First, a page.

March 1: The Phillies have at least “entertained” the possibility of signing two of the remaining starters, Morosi tweets, though he notes that such a scenario is unlikely.
Feb. 28, 11:48pm: The Phillies have had recent contact with Lance Lynn and his agents at Excel Sports, tweets MLB.com’s Jon Morosi, though Morosi notes that the two sides aren’t close to an agreement at this time. Philadelphia, of course, has been said to be monitoring the free-agent market for starters for the bulk of the offseason, most prominently being linked to Jake Arrieta.
While the Phils haven’t been oft-connected to Lynn, there’s little surprise to the fact that they’re keeping tabs on his asking price and at least generally monitoring his market. Beyond top starter Aaron Nola, the Phillies have little in the way of rotation certainty, after all. Jerad Eickhoff and Vince Velasquez seem likely to break camp in the rotation, but Eickhoff struggled through a lackluster 2017 season while Velasquez was limited by injuries and ineffective when healthy. Both showed considerably more promise in 2016, though, and the general lack of experience throughout the remainder of the roster should give them spots.
Other options for the Phillies include Nick Pivetta, Zach Eflin, Jake Thompson, Ben Lively and Mark Leiter, though none from that bunch turned in an especially encouraging 2017 season — at least at the big league level. Drew Hutchison is easily the team’s most experienced non-roster invitee in camp, and he could conceivably force his way into the mix as well.
Suffice it to say, there’s plenty of room to add an established veteran to the Phils’ starting corps. GM Matt Klentak and president Andy MacPhail have hardly shied away from free-agent spending this offseason, bringing in Carlos Santana (three years, $60MM), Tommy Hunter (two years, $18MM) and Pat Neshek (two years, $16.25MM) in addition to Hutchison’s non-guaranteed deal. Lynn would represent a fourth notable multi-year signing, though at this stage in the offseason and with a seemingly tepid market for his services, it’s possible that he could be had at a lower rate than many pundits expected when he rejected a $17.4MM qualifying offer from the Cardinals.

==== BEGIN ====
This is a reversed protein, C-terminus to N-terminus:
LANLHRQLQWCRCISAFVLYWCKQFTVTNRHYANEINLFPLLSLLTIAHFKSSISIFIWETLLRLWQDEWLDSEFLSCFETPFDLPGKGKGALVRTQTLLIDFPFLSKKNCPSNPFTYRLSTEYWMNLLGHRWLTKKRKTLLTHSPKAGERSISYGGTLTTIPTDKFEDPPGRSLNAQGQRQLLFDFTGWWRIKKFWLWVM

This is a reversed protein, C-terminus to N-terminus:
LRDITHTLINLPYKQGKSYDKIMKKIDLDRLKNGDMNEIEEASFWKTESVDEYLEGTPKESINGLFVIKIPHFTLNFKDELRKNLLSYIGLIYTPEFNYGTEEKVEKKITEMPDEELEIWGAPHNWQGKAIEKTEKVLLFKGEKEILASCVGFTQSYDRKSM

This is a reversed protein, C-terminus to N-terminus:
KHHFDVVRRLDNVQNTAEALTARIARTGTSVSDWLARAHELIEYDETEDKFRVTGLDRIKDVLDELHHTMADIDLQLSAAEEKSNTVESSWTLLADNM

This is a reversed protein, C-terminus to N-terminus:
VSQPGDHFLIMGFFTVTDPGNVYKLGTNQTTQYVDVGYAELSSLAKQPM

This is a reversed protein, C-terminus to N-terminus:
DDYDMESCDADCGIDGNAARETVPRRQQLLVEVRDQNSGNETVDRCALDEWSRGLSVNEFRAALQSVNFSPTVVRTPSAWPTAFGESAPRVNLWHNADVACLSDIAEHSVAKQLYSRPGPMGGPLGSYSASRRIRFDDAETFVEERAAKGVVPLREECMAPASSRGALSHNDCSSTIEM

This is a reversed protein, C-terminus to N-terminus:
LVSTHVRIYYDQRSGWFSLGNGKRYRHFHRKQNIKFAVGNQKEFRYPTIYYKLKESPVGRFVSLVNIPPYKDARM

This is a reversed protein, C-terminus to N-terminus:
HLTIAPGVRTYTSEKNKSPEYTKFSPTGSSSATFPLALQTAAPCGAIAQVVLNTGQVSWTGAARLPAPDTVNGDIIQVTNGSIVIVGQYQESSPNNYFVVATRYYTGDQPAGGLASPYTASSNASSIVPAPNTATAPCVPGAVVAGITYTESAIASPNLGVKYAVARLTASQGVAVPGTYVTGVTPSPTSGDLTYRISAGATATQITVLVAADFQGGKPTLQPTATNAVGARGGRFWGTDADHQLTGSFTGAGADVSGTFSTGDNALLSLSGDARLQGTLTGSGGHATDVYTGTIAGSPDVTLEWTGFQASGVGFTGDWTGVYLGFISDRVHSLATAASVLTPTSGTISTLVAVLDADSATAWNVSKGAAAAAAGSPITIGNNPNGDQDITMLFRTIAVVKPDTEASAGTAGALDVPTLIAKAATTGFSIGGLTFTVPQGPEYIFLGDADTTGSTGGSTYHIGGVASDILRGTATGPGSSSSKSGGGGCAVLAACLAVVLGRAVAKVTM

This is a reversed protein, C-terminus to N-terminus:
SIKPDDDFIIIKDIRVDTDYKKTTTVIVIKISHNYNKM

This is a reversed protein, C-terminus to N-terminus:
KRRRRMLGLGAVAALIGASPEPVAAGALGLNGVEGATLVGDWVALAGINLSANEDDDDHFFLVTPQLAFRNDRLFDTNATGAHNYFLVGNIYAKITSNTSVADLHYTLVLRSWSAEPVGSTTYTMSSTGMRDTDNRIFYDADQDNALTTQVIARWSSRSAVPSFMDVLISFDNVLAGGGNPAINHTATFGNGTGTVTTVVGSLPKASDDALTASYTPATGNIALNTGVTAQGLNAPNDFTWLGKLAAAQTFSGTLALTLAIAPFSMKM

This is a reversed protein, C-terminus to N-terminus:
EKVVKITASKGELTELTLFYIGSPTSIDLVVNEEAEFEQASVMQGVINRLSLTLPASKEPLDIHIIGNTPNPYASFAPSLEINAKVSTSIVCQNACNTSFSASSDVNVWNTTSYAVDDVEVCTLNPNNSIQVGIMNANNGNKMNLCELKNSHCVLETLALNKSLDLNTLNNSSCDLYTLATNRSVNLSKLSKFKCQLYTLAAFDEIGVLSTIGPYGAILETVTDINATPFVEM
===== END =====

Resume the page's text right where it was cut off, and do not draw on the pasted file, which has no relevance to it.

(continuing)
That he rejected said QO, of course, means that the Phillies will lose more than just money by signing him. Bringing Lynn into the organization would require the team to forfeit its second-highest remaining draft pick as well as $500K worth of international bonus allotments. The Phillies already sacrificed their second-round pick by signing Santana, who also rejected a QO, so signing Lynn (or Arrieta or Alex Cobb) would require them to surrender their third-round selection while seeing their league-allotted international bonus pool reduced by another $500K.
The 30-year-old Lynn (31 in May) returned from Tommy John surgery in 2017 to throw 186 1/3 innings of 3.43 ERA ball in 33 starts for the Cardinals. The surface-level numbers are impressive, but Lynn’s 7.4 K/9, 3.8 BB/9, 1.3 HR/9 and 27.2 percent chase rate were all career-worsts. His .244 BABIP was the lowest mark among all qualified big league starters as well, while his 79 percent strand rate was tied for the ninth-highest. His four-seam fastball also sat at just 91.8 mph — down roughly a mile an hour from his peak years. For a pitcher who threw his heater a stunning 81.1 percent of the time in 2017 — 12.4 percent higher than the next pitcher on the list — that’s a troubling trend.